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Fluffernutter is added to the Merriam-Webster dictionary

A fluffernutter sandwich. (Elise Amendola/AP)
A fluffernutter sandwich. (Elise Amendola/AP)

The beloved fluffernutter sandwich has finally found its place in the national lexicon.

Merriam-Webster announced it added 455 words to the dictionary this month, including fluffernutter — a sandwich made with peanut butter, marshmallow crème or fluff and white bread.

Though the term has long been used in New England, a Merriam-Webster spokeswoman said it finally decided to add the word to its dictionary after it gained wider usage.

"Fluffernutter is a regional term that's made good," said Emily Brewster, a spokeswoman for the Springfield-based company. "For a long time, our evidence of it was mostly limited to New England. But in recent years, appreciation for the sandwich's brilliant flavor combination has expanded."

Other new dictionary additions this month include long COVID, vaccine passport, dad bod, digital nomad, air fryer and vote-a-rama.

Mimi Graney, who literally wrote the book on marshmallow fluff, applauded fluffernutter's entry.

"I'm glad that folks are recognizing that it's a great sandwich and that it deserves recognition in the dictionary," said Graney, who wrote "Fluff: The Sticky Sweet Story of an American Icon." She also founded Somerville's "What the Fluff?" festival, where fluffernutters are a staple.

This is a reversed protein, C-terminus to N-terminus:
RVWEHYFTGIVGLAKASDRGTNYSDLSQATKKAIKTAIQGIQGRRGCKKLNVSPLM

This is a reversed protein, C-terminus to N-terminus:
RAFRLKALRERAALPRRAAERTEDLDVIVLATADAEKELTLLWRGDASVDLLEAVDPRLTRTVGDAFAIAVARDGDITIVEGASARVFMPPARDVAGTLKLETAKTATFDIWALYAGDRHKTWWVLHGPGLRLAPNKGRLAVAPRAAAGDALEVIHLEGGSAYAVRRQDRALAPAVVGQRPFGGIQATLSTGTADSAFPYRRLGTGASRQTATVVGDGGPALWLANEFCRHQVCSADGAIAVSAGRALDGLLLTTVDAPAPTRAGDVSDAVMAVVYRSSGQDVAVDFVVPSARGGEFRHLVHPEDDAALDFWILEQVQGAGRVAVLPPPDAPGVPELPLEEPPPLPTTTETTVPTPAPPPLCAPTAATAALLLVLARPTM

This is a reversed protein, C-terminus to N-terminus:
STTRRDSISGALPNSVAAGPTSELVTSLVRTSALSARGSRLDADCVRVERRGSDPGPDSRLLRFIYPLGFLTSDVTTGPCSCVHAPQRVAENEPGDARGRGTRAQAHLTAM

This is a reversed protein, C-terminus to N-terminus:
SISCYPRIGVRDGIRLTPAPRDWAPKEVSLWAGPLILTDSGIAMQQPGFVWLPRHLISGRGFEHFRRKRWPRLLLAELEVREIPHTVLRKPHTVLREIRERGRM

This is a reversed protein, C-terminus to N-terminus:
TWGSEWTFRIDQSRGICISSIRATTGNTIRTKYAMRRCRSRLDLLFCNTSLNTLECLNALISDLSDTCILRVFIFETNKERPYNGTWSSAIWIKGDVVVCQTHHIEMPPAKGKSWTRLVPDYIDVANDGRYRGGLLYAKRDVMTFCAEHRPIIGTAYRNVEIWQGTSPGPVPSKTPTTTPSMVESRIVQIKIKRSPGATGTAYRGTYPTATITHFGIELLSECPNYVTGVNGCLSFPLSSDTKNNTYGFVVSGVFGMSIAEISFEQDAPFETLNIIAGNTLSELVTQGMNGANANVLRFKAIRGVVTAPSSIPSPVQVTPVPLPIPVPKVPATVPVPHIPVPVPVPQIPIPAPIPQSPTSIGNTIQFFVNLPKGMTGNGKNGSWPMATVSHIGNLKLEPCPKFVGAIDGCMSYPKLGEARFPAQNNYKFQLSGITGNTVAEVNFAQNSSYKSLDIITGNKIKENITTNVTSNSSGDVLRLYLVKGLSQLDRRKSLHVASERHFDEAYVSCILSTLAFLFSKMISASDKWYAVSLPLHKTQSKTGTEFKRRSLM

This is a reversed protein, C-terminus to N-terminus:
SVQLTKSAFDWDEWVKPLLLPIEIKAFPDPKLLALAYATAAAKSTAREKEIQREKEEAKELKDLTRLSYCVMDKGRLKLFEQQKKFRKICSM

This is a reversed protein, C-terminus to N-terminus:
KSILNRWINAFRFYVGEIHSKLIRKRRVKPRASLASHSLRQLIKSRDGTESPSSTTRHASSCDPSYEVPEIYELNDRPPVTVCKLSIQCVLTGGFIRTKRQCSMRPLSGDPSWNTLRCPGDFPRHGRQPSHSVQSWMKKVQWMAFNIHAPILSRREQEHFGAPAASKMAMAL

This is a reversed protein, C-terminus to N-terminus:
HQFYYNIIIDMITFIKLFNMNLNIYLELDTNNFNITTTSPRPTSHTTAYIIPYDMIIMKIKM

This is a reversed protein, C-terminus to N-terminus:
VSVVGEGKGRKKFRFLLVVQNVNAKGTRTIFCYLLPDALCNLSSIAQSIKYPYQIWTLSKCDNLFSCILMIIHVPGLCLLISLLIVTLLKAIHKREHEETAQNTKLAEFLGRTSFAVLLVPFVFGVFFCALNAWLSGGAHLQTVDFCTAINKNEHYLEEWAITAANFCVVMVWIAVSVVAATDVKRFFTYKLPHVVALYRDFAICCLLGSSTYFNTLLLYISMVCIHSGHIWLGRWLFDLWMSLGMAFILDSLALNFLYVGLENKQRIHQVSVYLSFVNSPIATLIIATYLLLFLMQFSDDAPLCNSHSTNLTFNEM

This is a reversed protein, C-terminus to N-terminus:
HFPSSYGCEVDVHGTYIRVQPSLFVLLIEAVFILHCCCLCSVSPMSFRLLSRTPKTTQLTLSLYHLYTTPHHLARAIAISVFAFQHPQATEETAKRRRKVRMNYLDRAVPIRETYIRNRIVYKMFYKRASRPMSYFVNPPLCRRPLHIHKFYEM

Graney said it's appropriate that the word is becoming enshrined in the dictionary during the pandemic, because it's a time when people have been returning to comfort foods and other things close to home.

"It's a product that really folks associate with the sense of home, no matter what era you grew up in," she said. "So it seems appropriate to appreciate it right now."

Graney also noted there has been an effort for years to make the fluffernutter the official state sandwich of Massachusetts. "Maybe this will push it over the edge," she said.

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Todd Wallack Twitter Deputy Managing Editor
Todd Wallack has been the deputy managing editor in WBUR's newsroom since March 2021. As part of that role, he oversees a team of reporters who cover politics, criminal justice, and general news.

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